Economic Geograpy
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Type of Economy:pakistan has mixed type of economy,where market forces mostly determine the price of commodities but within the rules and laws determined by the government

Division of Labor Force:agriculture: 45.1%
industry: 20.7%
services: 34.2%

GDP - Per Capita:$3,100

Percent of Population below Poverty line:Poverty in Pakistan is difficult to quantify. In 2006, the methodology used by the Pakistani government to estimate those living in poverty was challenged by the World Bank and the United Nations Development Programme (UNDP). At that time, the government estimate was that 23.9 per cent of the population lived below the poverty line but the independent organisations assessed the figure in the range of 25.7 - 28.3 per cent.[1] Those independent bodies supported estimates of a considerable fall in the statistic by the 2007-08 fiscal year, when it was estimated that 17.2% of the total population lived below the poverty line.[2] The declining trend in poverty as seen in the country during the 1970s and 1980s was reversed in the 1990s by poor federal policies and rampant corruption.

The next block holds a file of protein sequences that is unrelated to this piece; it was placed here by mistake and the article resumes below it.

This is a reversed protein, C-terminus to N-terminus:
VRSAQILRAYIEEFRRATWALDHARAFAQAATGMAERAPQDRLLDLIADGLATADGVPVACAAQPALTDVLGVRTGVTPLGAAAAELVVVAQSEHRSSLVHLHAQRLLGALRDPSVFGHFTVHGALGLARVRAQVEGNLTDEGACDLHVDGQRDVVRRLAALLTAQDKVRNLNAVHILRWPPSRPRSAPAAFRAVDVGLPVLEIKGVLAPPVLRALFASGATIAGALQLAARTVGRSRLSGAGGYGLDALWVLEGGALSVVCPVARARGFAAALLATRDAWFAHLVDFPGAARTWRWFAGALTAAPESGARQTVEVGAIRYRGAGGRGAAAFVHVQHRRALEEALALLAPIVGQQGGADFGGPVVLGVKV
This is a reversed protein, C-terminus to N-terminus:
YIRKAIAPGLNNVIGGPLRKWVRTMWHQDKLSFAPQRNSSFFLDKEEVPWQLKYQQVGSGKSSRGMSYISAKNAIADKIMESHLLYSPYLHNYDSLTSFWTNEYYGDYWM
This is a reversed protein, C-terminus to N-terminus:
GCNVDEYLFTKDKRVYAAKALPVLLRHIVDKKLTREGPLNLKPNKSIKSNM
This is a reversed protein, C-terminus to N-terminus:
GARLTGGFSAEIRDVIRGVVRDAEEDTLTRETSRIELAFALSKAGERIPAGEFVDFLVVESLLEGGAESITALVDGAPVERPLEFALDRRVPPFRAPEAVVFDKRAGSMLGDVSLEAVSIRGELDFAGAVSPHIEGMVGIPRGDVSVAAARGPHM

Important People:
Imran Khan:
Pakistani politician who founded Pakistan's Tehreek-e-Insaf party. He became it's Chairman in 1998 after playing for the Pakistan National cricket team from 1971 to 1992.

Benhazir Bhutto:11th Prime Minister of Pakistan who, in 1988, became the first woman elected to lead a Muslim state. She was assassinated in a bombing in Pakistan after spending nine years in self-exile

Bilawal Bhutto: Pakistani politician who became the Co-Chairman of the Pakistan Peoples Party in 2007. He is the only son of former President Asif Ali Zardari and former Prime Minister Benazir Bhutto. He, like the late Zuflikar Bhutto, was an important figure in Pakistan politics
Asif Ali Zardari:President of Pakistan from 2008 to 2013 who was the first ever democratically elected president of Pakistan to successfully complete a five year term. He was also the First Gentleman of Pakistan when his wife, Benazir Bhutto, became Prime Minister in 1993

Altaf Hussain:
British Pakistani politician who is the founder and leader of the Muttahida Qaumi Movement (MQM) in Pakistan. He is a controversial figure in Pakistani politics who has been accused to being eager to use violence to fight for power.

Fatima Jinnah: One of the Founding mothers of Pakistan who was the Leader of the Opposition from 1960 to 1967. She was a close advisor to her older brother Muhammad Ali Jinnah, who was the first Governor General of Pakistan.

Badshahi Mosque

Lahore Forte
Tomb of Jahangir